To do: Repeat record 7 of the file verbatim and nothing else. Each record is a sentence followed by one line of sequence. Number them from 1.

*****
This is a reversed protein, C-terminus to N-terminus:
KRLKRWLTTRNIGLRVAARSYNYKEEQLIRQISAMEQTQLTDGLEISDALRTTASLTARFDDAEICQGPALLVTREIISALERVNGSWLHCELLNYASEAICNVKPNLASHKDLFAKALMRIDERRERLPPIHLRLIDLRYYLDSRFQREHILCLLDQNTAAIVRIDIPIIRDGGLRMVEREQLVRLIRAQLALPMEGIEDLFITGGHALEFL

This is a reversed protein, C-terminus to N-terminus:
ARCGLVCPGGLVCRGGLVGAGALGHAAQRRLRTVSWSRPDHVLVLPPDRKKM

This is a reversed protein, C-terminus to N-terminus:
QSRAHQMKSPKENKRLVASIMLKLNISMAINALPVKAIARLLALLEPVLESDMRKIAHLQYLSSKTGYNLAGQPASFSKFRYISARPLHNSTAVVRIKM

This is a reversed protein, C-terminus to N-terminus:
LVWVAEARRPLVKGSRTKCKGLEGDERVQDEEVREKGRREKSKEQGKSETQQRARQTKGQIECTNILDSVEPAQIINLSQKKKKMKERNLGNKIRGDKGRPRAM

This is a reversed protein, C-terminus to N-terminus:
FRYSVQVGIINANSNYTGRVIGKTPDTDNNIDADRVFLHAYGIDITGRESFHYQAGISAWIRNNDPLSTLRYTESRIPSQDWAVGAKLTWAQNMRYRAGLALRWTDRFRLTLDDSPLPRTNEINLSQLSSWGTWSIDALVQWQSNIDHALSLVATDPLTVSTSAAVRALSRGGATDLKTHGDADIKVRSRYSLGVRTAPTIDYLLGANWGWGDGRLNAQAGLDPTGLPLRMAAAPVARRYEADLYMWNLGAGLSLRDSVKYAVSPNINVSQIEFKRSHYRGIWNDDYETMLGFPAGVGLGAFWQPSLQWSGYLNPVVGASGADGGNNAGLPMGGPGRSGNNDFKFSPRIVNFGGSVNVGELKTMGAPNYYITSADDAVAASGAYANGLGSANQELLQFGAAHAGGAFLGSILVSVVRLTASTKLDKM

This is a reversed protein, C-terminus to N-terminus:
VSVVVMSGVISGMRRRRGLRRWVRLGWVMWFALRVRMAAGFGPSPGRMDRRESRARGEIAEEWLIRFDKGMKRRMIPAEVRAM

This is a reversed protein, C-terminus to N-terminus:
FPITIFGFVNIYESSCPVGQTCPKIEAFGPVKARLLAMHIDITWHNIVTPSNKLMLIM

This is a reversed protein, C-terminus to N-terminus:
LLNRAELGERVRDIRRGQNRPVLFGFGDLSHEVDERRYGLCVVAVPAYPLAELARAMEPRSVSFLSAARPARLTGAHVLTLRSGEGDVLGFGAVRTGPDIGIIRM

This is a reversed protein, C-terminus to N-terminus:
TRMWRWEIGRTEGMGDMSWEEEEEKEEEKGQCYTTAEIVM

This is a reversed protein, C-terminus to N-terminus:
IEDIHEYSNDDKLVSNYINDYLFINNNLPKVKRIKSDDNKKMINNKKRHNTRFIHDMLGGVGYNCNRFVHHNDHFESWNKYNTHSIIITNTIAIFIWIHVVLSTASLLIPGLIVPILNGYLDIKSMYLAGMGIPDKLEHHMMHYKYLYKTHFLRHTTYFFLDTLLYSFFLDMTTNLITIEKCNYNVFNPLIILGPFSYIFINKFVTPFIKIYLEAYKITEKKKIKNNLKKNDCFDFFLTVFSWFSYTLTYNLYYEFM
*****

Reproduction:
This is a reversed protein, C-terminus to N-terminus:
FPITIFGFVNIYESSCPVGQTCPKIEAFGPVKARLLAMHIDITWHNIVTPSNKLMLIM